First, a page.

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Rental Housing Committee again rejects extending rent control to mobile homes

Santiago Villa Mobile Home Park residents have been fighting to extend rent control to mobile homes, but the Rental Housing Committee rejected the proposal Monday. Photo by Sammy Dallal.

Mountain View's Rental Housing Committee voted Monday not to extend the city's rent control protections to mobile home residents, reaffirming its prior decision and citing legal concerns raised in closed session.

The decision marks the latest in a series of setbacks for residents of the roughly 1,100 mobile homes across six parks in Mountain View, who have long argued that the city's 2016 rent control law can and should apply to mobile home owners and renters.

Proponents say Mountain View could very well be the only city in California to have rent control that excludes mobile homes, and the city risks losing vulnerable residents who can't keep up with price-gouging rent increases.

"Think about all the at-risk mobile home residents and the fear and uncertainty we face, especially during this pandemic," said Anna Marie Morales, a resident of Sahara Mobile Village. "We are treated as renters in every other way, why are we not given the same protections?"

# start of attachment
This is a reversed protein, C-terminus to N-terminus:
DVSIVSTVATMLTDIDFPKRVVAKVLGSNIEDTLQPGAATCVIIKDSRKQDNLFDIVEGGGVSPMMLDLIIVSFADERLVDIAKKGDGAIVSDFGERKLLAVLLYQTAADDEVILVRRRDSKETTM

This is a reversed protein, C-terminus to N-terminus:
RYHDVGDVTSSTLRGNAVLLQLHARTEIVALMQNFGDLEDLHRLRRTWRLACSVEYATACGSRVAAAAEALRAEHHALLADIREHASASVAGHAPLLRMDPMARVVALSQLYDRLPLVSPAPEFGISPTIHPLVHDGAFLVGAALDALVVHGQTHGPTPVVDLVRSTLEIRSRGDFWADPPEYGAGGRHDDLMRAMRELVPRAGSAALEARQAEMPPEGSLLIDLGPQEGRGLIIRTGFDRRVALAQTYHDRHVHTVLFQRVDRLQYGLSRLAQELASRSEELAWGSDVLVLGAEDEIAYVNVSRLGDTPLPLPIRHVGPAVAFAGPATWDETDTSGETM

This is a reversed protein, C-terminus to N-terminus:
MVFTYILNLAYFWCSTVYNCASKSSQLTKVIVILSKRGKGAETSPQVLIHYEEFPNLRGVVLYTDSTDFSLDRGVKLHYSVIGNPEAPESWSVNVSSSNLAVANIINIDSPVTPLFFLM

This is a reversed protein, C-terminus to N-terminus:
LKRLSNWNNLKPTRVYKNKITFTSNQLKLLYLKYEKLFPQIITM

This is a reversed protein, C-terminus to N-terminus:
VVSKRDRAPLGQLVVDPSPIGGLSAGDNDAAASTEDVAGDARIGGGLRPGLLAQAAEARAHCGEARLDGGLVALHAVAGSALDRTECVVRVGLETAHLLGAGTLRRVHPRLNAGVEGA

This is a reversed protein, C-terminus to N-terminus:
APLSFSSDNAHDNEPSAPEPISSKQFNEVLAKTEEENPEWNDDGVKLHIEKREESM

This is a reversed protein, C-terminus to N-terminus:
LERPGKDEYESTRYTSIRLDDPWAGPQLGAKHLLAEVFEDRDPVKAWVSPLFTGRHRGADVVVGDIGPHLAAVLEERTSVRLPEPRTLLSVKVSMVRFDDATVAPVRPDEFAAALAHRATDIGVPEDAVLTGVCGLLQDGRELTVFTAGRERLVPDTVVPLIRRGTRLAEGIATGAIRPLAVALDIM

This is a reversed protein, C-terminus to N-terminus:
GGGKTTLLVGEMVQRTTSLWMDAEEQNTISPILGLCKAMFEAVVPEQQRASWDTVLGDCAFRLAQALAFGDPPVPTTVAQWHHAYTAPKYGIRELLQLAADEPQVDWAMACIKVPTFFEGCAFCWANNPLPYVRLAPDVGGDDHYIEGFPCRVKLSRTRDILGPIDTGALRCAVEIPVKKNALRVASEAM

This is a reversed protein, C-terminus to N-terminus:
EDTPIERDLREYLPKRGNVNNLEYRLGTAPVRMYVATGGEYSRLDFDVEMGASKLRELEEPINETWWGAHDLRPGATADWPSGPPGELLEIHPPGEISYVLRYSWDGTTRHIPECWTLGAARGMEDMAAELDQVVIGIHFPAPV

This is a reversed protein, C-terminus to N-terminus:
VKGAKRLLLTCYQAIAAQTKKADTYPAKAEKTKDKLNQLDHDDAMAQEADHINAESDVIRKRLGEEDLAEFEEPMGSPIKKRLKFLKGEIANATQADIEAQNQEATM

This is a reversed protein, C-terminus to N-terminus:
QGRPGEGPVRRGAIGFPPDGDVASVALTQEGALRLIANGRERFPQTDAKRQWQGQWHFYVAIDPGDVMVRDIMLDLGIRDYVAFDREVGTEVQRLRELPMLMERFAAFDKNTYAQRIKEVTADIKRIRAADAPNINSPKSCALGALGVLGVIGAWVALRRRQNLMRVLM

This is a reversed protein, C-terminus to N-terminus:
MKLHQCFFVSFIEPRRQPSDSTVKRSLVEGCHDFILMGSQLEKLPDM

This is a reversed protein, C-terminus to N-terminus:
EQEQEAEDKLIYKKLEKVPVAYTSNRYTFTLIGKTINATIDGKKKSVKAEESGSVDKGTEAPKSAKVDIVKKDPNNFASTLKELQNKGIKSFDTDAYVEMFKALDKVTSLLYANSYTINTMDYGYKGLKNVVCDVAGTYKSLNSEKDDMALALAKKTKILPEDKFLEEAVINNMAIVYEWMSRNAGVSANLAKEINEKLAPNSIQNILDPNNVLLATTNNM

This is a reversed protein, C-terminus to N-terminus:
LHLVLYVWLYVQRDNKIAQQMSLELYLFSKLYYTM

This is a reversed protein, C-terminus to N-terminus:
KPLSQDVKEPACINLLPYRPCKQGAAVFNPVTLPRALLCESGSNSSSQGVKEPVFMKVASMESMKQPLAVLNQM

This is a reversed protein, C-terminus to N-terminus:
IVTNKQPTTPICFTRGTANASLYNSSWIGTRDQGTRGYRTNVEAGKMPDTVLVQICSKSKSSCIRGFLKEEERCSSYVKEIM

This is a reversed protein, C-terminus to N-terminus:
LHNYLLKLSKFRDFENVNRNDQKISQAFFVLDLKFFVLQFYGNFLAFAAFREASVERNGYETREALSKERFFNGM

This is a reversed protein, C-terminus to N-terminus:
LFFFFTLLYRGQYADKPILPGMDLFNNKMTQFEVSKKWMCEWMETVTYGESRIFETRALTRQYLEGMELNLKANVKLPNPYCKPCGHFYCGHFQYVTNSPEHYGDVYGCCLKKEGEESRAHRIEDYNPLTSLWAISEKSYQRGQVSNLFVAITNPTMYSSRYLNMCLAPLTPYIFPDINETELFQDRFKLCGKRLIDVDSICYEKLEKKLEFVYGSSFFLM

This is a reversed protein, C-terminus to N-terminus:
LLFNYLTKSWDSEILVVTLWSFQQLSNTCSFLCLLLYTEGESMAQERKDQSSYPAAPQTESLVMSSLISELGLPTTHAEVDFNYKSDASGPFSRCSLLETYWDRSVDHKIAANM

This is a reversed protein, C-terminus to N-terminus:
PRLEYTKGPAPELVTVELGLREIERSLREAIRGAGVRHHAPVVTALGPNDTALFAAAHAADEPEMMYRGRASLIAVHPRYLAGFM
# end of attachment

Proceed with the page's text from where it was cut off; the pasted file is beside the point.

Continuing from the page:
The city's rent control law, the Community Stabilization and Fair Rent Act (CSFRA), makes no mention of mobile homes, largely leaving it up to the committee to decide whether they are covered under rent control. The committee voted in 2018 to exclude mobile homes, citing conflicts between CSFRA and the state's Mobilehome Residency Law -- despite advice from its own legal counsel that rent control should apply to mobile homes.

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The decision was also made under the threat of litigation, with mobile home park owners warning that they would sue to stop rent control from applying to mobile homes.

In revisiting the topic at its June 1 meeting, committee members were hesitant to retract the decision or even talk about it in public. After a lengthy two-hour closed session, committee member Matt Grunewald suggested that the committee uphold its prior ruling on mobile homes and limit discussion due to pending litigation. He said the committee should instead work with the city to craft an ordinance providing some protections to mobile home residents, which would be a better approach than the "ill-fitting constraints" of CSFRA.